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Foreign food firms keen to bite into huge market
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Foreign food companies are making a beeline to China hoping to tap the huge potential in the imported food industry as they cash in on people's rising disposable income and easing of import tariffs.


A record 800 companies from 35 countries and regions yesterday promoted their food specialties and beverages at FHC China 2007 in Shanghai for the first time.


One of the largest international food, wine and hospitality equipment and supply exhibitions, it opened yesterday and will end tomorrow at Shanghai New International Expo Center in Pudong New Area.


A wide variety of imported products will be displayed, from fresh and preserved foods, beverages, wine and spirits, bakery ingredients to confectionery, suggesting foreign companies are really eager to tap the emerging market.


Seven Austrian companies are showcasing food specialties like Julius Meinl Coffee, Darbo jams and Pfaffl wines at their pavilions.


"China's entry to the World Trade Organization has lowered tariffs and brought economic liberalization that yielded gains for US food exports," said Wayne Batwin, an official from the Agricultural Trade Office at the US Consulate Shanghai.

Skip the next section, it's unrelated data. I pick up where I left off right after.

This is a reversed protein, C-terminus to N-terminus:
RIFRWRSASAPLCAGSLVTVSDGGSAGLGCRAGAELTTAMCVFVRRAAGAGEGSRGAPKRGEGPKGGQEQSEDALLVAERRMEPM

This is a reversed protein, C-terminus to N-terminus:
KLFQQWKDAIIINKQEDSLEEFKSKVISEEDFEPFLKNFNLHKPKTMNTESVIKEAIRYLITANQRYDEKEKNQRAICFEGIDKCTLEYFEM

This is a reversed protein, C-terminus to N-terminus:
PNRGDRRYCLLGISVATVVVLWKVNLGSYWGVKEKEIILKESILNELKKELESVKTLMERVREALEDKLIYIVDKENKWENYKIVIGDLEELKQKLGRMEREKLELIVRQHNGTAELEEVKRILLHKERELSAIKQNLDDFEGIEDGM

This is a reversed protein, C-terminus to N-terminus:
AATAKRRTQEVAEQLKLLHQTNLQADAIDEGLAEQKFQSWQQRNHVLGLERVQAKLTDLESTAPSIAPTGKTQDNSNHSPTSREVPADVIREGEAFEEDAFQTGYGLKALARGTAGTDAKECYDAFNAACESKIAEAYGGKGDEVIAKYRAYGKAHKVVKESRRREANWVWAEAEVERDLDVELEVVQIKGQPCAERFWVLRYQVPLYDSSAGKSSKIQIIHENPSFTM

"Continued economic growth boosted the demand for high-quality foods and improvements in retail, distribution and transport system also increased competitiveness of imported food and beverages in the local market," Batwin added.


Metro Cash & Carry China is one foreign food and beverage company which is benefiting from Chinese people's interest in imported food.


Revenue of imported food now makes up 10 percent of Metro China's total food sales and the retailer plans to set up an imported food area in all its 34 stores nationwide to meet consumers' demand, Philippe Bacac, general manager of Metro Cash & Carry China East China Business unit, said.


Besides wine, snack foods such as ice creams and frozen foods are also becoming popular.


"The competition in the snack foods sector is quite demanding amid people's growing disposable income and willingness to try new things," said Zhong Wei, marketing manager of Gourmedis (China) Shanghai Office. He also added that sales were also boosted as consumers trusted imported food meets international safety standard.


Gourmedis, which added Alberto Pizza, Cellini Coffee and Maina cakes into its existing 1,000 items under 15 brands this year, is expected to double its turnover next year, Zhong said.


(Shanghai Daily November 15, 2007)

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